• etc.

According to the site’s press release:

World Metrology Day is an annual event during which more than 80 countries celebrate the impact of measurement on our daily lives.

Feel free to join in to spread the word about all the advantages the metric system has versus our cumbersome U.S. customary units.

While not new, I found an interview where Rachel Maddow celebrated World Metrology Day back in 2010. You can view the seven minute clip here.

I hadn’t come across this before and was surprised to learn that several scientists with the National Institute of Standards were awarded Nobel Prizes for their work with time and temperatures during the past few years including: David J. Wineland (2012), John (Jan) L. Hall (2005) and William D. Phillips (1997) (More on them here.)

It’s not too early to start planning for next year

I don’t know that we’ll be in a better position to participate in World Metrology Day by the 140th anniversary (2015) but hopefully we will by the 150th anniversary, or sooner, if enough people in this country decide to do something about it.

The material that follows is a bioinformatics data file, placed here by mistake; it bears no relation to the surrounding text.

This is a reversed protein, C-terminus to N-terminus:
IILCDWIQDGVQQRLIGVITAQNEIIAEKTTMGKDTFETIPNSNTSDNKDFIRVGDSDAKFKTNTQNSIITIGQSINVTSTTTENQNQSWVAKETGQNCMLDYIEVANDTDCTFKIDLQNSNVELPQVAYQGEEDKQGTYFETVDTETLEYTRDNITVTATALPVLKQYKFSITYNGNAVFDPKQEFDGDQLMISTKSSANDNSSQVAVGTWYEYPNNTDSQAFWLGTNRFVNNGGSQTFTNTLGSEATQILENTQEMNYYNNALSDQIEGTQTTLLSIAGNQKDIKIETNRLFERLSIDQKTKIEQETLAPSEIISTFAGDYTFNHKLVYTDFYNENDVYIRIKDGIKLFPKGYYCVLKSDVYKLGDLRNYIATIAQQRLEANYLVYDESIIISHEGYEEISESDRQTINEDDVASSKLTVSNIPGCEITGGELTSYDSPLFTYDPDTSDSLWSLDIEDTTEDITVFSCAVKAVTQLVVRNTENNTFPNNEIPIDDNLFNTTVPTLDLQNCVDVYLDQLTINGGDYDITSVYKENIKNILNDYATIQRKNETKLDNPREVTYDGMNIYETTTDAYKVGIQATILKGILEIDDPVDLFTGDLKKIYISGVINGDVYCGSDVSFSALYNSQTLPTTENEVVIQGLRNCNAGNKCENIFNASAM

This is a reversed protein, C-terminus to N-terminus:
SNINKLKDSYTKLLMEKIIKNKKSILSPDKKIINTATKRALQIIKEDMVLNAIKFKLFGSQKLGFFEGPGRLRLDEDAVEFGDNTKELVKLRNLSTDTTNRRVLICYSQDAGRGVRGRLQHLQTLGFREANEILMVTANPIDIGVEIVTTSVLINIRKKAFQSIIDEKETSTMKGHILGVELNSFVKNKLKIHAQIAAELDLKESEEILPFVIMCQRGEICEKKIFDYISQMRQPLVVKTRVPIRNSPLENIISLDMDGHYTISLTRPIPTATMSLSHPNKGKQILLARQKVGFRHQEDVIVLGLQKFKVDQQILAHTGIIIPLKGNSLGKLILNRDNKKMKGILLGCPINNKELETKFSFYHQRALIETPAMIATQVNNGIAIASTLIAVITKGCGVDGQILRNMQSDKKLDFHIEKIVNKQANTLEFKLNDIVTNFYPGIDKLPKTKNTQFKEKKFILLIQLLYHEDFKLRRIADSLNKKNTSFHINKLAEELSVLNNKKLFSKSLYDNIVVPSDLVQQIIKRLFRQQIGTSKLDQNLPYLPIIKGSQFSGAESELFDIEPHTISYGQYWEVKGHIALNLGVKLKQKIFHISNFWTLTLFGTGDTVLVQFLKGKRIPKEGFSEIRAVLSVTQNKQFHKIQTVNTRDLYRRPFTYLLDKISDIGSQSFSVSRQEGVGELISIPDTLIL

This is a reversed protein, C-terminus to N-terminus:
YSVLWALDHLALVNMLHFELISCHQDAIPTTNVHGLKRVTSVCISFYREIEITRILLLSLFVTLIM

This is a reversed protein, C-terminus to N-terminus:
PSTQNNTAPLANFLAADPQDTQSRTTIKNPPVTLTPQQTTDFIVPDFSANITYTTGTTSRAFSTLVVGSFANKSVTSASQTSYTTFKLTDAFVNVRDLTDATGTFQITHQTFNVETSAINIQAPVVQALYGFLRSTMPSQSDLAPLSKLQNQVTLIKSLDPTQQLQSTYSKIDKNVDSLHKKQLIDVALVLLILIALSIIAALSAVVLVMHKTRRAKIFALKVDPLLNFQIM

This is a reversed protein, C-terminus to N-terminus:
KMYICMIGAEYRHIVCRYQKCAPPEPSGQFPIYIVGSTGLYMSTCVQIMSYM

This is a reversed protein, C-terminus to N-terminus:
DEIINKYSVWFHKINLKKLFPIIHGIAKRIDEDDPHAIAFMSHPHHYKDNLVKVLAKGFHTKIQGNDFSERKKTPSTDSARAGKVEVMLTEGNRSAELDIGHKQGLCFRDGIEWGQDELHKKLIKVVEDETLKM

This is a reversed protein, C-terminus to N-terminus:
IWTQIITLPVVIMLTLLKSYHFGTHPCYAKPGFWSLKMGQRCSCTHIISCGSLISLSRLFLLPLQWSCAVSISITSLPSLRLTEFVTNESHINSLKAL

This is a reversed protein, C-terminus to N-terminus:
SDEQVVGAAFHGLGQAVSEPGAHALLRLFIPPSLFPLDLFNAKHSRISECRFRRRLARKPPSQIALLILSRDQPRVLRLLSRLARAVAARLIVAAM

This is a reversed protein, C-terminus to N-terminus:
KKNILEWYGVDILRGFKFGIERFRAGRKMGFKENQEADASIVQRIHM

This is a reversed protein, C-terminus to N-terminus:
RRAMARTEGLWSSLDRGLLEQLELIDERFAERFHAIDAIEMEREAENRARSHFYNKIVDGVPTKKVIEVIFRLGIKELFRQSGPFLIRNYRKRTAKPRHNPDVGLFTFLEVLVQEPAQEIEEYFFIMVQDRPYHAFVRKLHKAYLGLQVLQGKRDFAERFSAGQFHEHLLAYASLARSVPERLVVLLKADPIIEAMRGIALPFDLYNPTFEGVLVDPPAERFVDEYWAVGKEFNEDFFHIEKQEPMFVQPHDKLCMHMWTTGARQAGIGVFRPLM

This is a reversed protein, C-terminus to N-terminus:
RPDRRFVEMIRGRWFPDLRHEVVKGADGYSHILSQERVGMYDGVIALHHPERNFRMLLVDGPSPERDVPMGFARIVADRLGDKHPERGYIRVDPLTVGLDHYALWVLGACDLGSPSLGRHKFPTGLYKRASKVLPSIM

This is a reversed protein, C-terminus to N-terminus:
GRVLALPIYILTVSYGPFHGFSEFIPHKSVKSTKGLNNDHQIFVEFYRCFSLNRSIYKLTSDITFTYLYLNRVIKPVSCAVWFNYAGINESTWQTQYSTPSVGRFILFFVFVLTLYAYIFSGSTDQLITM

Thanks,

Linda

The Metric System as Predator

Very interesting. I recommend it.

Very interesting. I recommend it.

I have experience in change management and communications but I’m reading a book that helps explain why some people have such a strong, negative reaction when the subject of metric adoption comes up.

Tame the Primitive Brain

The author of Tame the Primitive Brain: 28 Ways in 28 Days to Manage the Most Impulsive Behaviors at Work, Mark Bowden, asserts that our brains developed in a modular way. First, we needed the ability to control things like heartbeat and breathing, but not in a conscious way, and that is our reptilian brain. As the oldest part of our thinking systems its primary objective is survival of the organism in which it resides. Next, the limbic part of our brains helps regulate our emotions and memory—a little higher functioning. And finally, there is the latest addition to our thought house: the neocortex. This part of our brain provides consciousness and allows higher-level thinking like the use language and planning for the future. (I’m really glossing this over so see the book for more information.)